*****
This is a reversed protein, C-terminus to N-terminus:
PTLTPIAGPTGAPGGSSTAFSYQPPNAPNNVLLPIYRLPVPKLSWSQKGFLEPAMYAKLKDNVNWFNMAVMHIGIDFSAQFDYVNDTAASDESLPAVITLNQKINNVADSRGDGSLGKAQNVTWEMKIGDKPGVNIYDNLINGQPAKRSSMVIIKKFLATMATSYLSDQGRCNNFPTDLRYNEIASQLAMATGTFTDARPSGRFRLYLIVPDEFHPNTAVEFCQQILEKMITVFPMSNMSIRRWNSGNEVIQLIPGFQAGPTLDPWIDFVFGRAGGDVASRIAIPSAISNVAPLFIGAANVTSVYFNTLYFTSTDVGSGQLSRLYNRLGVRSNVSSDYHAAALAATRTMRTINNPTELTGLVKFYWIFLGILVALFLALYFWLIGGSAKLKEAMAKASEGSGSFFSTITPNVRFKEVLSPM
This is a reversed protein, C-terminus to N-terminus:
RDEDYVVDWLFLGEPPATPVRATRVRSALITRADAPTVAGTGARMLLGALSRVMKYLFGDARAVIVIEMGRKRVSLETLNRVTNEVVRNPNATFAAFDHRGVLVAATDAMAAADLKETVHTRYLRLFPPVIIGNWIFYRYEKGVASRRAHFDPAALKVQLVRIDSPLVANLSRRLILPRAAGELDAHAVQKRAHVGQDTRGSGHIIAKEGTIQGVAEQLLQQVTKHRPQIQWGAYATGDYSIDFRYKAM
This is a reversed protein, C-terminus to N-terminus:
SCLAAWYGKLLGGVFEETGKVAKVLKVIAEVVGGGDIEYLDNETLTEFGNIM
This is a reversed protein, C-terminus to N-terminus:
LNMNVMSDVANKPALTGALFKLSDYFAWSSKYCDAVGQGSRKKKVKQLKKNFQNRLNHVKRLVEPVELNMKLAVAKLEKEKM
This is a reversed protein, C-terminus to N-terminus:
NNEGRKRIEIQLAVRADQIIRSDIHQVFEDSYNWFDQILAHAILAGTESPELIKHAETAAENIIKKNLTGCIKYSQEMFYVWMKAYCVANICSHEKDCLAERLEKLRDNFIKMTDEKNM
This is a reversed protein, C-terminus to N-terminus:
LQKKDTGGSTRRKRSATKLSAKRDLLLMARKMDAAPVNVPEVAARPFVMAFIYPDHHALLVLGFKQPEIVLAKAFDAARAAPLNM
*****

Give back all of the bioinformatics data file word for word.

This is a reversed protein, C-terminus to N-terminus:
PTLTPIAGPTGAPGGSSTAFSYQPPNAPNNVLLPIYRLPVPKLSWSQKGFLEPAMYAKLKDNVNWFNMAVMHIGIDFSAQFDYVNDTAASDESLPAVITLNQKINNVADSRGDGSLGKAQNVTWEMKIGDKPGVNIYDNLINGQPAKRSSMVIIKKFLATMATSYLSDQGRCNNFPTDLRYNEIASQLAMATGTFTDARPSGRFRLYLIVPDEFHPNTAVEFCQQILEKMITVFPMSNMSIRRWNSGNEVIQLIPGFQAGPTLDPWIDFVFGRAGGDVASRIAIPSAISNVAPLFIGAANVTSVYFNTLYFTSTDVGSGQLSRLYNRLGVRSNVSSDYHAAALAATRTMRTINNPTELTGLVKFYWIFLGILVALFLALYFWLIGGSAKLKEAMAKASEGSGSFFSTITPNVRFKEVLSPM
This is a reversed protein, C-terminus to N-terminus:
RDEDYVVDWLFLGEPPATPVRATRVRSALITRADAPTVAGTGARMLLGALSRVMKYLFGDARAVIVIEMGRKRVSLETLNRVTNEVVRNPNATFAAFDHRGVLVAATDAMAAADLKETVHTRYLRLFPPVIIGNWIFYRYEKGVASRRAHFDPAALKVQLVRIDSPLVANLSRRLILPRAAGELDAHAVQKRAHVGQDTRGSGHIIAKEGTIQGVAEQLLQQVTKHRPQIQWGAYATGDYSIDFRYKAM
This is a reversed protein, C-terminus to N-terminus:
SCLAAWYGKLLGGVFEETGKVAKVLKVIAEVVGGGDIEYLDNETLTEFGNIM
This is a reversed protein, C-terminus to N-terminus:
LNMNVMSDVANKPALTGALFKLSDYFAWSSKYCDAVGQGSRKKKVKQLKKNFQNRLNHVKRLVEPVELNMKLAVAKLEKEKM
This is a reversed protein, C-terminus to N-terminus:
NNEGRKRIEIQLAVRADQIIRSDIHQVFEDSYNWFDQILAHAILAGTESPELIKHAETAAENIIKKNLTGCIKYSQEMFYVWMKAYCVANICSHEKDCLAERLEKLRDNFIKMTDEKNM
This is a reversed protein, C-terminus to N-terminus:
LQKKDTGGSTRRKRSATKLSAKRDLLLMARKMDAAPVNVPEVAARPFVMAFIYPDHHALLVLGFKQPEIVLAKAFDAARAAPLNM